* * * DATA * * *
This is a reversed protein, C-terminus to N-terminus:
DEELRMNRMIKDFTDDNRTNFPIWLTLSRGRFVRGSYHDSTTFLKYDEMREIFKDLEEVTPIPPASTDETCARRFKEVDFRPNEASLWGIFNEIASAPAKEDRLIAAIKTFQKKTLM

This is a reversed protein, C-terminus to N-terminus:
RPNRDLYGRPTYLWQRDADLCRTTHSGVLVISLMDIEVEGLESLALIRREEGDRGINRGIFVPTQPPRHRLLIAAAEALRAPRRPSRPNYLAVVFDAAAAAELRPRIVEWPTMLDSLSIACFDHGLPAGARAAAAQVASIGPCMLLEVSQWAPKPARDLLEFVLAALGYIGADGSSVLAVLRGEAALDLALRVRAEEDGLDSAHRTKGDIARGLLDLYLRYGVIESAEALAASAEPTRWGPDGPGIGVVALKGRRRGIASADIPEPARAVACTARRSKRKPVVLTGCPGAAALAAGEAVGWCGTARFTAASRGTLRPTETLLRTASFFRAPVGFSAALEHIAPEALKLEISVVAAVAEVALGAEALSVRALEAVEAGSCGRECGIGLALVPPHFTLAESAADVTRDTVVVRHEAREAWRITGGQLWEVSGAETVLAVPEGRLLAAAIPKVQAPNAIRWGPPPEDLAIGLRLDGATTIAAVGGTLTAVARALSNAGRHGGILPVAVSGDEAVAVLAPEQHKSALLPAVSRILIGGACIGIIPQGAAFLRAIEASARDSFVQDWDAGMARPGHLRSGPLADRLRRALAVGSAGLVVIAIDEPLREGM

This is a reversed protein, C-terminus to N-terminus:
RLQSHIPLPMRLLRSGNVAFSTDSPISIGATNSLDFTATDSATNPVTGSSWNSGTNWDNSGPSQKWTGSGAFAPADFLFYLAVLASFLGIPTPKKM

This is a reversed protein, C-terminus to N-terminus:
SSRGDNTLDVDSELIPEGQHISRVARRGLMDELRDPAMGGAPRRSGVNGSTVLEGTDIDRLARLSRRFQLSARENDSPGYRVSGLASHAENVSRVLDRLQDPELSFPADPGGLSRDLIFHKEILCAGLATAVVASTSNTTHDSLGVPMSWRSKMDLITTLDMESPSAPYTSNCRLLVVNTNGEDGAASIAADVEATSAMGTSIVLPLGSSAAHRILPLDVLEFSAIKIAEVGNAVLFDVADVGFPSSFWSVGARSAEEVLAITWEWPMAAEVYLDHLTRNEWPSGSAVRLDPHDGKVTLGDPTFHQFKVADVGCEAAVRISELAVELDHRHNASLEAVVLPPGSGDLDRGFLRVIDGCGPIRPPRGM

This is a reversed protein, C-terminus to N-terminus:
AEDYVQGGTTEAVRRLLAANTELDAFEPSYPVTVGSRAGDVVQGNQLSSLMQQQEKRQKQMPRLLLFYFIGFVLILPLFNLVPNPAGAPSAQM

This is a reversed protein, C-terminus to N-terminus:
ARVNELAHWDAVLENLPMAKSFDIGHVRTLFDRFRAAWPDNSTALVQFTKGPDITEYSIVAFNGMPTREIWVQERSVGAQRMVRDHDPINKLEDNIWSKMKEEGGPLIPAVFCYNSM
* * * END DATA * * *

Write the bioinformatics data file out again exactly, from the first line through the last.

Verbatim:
This is a reversed protein, C-terminus to N-terminus:
DEELRMNRMIKDFTDDNRTNFPIWLTLSRGRFVRGSYHDSTTFLKYDEMREIFKDLEEVTPIPPASTDETCARRFKEVDFRPNEASLWGIFNEIASAPAKEDRLIAAIKTFQKKTLM

This is a reversed protein, C-terminus to N-terminus:
RPNRDLYGRPTYLWQRDADLCRTTHSGVLVISLMDIEVEGLESLALIRREEGDRGINRGIFVPTQPPRHRLLIAAAEALRAPRRPSRPNYLAVVFDAAAAAELRPRIVEWPTMLDSLSIACFDHGLPAGARAAAAQVASIGPCMLLEVSQWAPKPARDLLEFVLAALGYIGADGSSVLAVLRGEAALDLALRVRAEEDGLDSAHRTKGDIARGLLDLYLRYGVIESAEALAASAEPTRWGPDGPGIGVVALKGRRRGIASADIPEPARAVACTARRSKRKPVVLTGCPGAAALAAGEAVGWCGTARFTAASRGTLRPTETLLRTASFFRAPVGFSAALEHIAPEALKLEISVVAAVAEVALGAEALSVRALEAVEAGSCGRECGIGLALVPPHFTLAESAADVTRDTVVVRHEAREAWRITGGQLWEVSGAETVLAVPEGRLLAAAIPKVQAPNAIRWGPPPEDLAIGLRLDGATTIAAVGGTLTAVARALSNAGRHGGILPVAVSGDEAVAVLAPEQHKSALLPAVSRILIGGACIGIIPQGAAFLRAIEASARDSFVQDWDAGMARPGHLRSGPLADRLRRALAVGSAGLVVIAIDEPLREGM

This is a reversed protein, C-terminus to N-terminus:
RLQSHIPLPMRLLRSGNVAFSTDSPISIGATNSLDFTATDSATNPVTGSSWNSGTNWDNSGPSQKWTGSGAFAPADFLFYLAVLASFLGIPTPKKM

This is a reversed protein, C-terminus to N-terminus:
SSRGDNTLDVDSELIPEGQHISRVARRGLMDELRDPAMGGAPRRSGVNGSTVLEGTDIDRLARLSRRFQLSARENDSPGYRVSGLASHAENVSRVLDRLQDPELSFPADPGGLSRDLIFHKEILCAGLATAVVASTSNTTHDSLGVPMSWRSKMDLITTLDMESPSAPYTSNCRLLVVNTNGEDGAASIAADVEATSAMGTSIVLPLGSSAAHRILPLDVLEFSAIKIAEVGNAVLFDVADVGFPSSFWSVGARSAEEVLAITWEWPMAAEVYLDHLTRNEWPSGSAVRLDPHDGKVTLGDPTFHQFKVADVGCEAAVRISELAVELDHRHNASLEAVVLPPGSGDLDRGFLRVIDGCGPIRPPRGM

This is a reversed protein, C-terminus to N-terminus:
AEDYVQGGTTEAVRRLLAANTELDAFEPSYPVTVGSRAGDVVQGNQLSSLMQQQEKRQKQMPRLLLFYFIGFVLILPLFNLVPNPAGAPSAQM

This is a reversed protein, C-terminus to N-terminus:
ARVNELAHWDAVLENLPMAKSFDIGHVRTLFDRFRAAWPDNSTALVQFTKGPDITEYSIVAFNGMPTREIWVQERSVGAQRMVRDHDPINKLEDNIWSKMKEEGGPLIPAVFCYNSM